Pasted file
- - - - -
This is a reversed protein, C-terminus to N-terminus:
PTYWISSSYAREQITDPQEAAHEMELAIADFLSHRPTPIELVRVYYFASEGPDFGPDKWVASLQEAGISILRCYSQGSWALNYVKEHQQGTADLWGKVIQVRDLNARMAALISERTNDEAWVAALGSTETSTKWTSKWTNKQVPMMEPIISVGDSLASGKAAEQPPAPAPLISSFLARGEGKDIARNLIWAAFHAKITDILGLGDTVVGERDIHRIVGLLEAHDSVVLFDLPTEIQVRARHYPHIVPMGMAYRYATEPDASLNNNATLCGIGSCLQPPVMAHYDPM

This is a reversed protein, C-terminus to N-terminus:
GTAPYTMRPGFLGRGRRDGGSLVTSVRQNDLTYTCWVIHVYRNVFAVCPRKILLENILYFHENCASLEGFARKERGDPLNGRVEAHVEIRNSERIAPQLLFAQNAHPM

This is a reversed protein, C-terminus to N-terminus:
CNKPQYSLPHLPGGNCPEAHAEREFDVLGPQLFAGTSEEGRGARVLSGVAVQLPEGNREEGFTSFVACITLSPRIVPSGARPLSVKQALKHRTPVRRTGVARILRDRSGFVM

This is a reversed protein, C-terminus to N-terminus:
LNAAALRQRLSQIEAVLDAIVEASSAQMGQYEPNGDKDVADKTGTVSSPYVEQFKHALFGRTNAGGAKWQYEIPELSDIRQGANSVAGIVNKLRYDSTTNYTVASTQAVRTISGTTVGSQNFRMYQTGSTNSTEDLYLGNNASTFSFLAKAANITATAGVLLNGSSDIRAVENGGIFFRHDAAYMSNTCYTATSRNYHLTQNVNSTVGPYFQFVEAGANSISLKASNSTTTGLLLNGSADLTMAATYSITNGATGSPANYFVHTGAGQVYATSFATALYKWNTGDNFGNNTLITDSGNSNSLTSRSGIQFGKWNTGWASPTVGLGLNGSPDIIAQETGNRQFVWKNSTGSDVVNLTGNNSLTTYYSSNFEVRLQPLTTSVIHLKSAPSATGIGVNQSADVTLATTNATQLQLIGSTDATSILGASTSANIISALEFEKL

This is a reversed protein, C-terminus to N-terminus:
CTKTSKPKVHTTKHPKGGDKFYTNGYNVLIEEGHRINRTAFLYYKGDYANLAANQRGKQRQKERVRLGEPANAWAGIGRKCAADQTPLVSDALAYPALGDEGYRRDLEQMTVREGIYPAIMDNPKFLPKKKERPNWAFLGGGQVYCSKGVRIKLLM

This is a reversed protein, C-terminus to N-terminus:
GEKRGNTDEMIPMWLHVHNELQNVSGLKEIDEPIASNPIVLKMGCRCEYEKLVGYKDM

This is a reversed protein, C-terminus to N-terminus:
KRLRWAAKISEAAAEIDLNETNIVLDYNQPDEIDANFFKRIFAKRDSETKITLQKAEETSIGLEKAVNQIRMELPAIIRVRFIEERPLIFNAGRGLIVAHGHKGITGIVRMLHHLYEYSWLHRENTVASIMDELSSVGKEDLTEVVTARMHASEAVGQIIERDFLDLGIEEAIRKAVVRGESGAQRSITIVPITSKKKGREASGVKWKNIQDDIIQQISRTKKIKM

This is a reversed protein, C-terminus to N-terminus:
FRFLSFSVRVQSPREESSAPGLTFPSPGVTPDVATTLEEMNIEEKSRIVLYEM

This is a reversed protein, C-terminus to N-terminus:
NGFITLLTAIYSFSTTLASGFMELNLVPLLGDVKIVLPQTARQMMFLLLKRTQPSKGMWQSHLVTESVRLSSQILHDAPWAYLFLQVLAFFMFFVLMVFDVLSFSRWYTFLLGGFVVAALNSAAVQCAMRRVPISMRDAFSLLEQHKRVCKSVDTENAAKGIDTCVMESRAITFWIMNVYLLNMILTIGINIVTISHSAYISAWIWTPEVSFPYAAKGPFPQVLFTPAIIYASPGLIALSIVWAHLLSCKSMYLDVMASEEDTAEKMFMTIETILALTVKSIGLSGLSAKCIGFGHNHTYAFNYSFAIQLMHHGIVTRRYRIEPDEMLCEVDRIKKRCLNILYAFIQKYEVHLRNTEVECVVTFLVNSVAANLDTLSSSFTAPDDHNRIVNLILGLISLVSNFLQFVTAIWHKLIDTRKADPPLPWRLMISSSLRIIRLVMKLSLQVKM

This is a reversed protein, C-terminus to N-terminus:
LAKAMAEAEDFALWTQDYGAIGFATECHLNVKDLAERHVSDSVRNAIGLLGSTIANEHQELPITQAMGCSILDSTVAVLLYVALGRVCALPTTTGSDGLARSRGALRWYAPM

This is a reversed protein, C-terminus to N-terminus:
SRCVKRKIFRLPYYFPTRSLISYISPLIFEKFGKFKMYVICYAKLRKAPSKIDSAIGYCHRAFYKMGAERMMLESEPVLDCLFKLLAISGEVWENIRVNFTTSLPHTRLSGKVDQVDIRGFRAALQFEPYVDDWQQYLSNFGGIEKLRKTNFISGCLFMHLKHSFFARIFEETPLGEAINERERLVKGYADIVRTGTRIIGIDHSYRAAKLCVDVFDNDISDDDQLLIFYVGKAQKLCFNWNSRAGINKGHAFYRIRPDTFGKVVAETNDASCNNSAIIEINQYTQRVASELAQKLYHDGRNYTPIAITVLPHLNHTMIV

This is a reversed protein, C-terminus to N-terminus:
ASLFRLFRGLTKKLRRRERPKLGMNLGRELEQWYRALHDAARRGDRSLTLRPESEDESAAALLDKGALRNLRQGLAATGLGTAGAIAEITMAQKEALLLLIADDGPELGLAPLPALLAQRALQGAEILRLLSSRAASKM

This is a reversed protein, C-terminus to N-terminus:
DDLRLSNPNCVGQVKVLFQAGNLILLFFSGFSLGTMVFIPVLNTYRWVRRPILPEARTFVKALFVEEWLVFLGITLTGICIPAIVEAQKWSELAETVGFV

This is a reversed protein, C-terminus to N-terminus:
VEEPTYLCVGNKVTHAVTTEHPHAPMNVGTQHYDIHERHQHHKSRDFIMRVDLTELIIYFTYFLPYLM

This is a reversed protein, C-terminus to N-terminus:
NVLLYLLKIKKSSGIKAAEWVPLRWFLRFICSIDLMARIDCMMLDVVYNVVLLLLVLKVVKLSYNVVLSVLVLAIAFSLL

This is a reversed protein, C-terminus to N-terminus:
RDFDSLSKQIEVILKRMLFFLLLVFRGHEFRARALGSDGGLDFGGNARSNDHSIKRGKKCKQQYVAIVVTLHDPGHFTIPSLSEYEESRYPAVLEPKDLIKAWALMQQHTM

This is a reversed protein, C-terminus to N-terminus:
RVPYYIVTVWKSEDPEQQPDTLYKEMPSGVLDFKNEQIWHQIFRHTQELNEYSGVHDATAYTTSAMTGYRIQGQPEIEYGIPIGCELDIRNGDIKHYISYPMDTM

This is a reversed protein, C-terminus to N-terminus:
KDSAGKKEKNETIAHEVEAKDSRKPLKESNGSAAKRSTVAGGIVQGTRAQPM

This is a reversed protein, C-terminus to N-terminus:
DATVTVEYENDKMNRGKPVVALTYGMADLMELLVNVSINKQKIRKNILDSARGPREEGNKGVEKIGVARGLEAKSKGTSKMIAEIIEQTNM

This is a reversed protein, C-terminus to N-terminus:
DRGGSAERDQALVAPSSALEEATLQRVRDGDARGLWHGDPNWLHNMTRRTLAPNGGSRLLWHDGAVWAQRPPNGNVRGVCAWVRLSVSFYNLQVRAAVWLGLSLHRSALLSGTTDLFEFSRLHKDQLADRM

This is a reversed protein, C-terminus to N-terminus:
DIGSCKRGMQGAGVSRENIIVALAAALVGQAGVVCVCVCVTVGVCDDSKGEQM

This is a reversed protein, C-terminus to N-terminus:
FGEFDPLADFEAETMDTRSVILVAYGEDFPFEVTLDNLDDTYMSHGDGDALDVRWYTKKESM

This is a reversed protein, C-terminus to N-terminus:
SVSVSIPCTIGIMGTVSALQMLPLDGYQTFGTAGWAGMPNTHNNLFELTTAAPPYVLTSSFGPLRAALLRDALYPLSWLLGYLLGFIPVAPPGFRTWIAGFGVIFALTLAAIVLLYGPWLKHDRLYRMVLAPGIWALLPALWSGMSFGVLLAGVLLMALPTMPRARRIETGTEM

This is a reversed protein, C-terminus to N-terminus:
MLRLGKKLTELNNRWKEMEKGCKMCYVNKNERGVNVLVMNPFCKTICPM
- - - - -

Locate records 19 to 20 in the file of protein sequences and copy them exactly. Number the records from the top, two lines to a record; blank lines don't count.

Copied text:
This is a reversed protein, C-terminus to N-terminus:
DATVTVEYENDKMNRGKPVVALTYGMADLMELLVNVSINKQKIRKNILDSARGPREEGNKGVEKIGVARGLEAKSKGTSKMIAEIIEQTNM

This is a reversed protein, C-terminus to N-terminus:
DRGGSAERDQALVAPSSALEEATLQRVRDGDARGLWHGDPNWLHNMTRRTLAPNGGSRLLWHDGAVWAQRPPNGNVRGVCAWVRLSVSFYNLQVRAAVWLGLSLHRSALLSGTTDLFEFSRLHKDQLADRM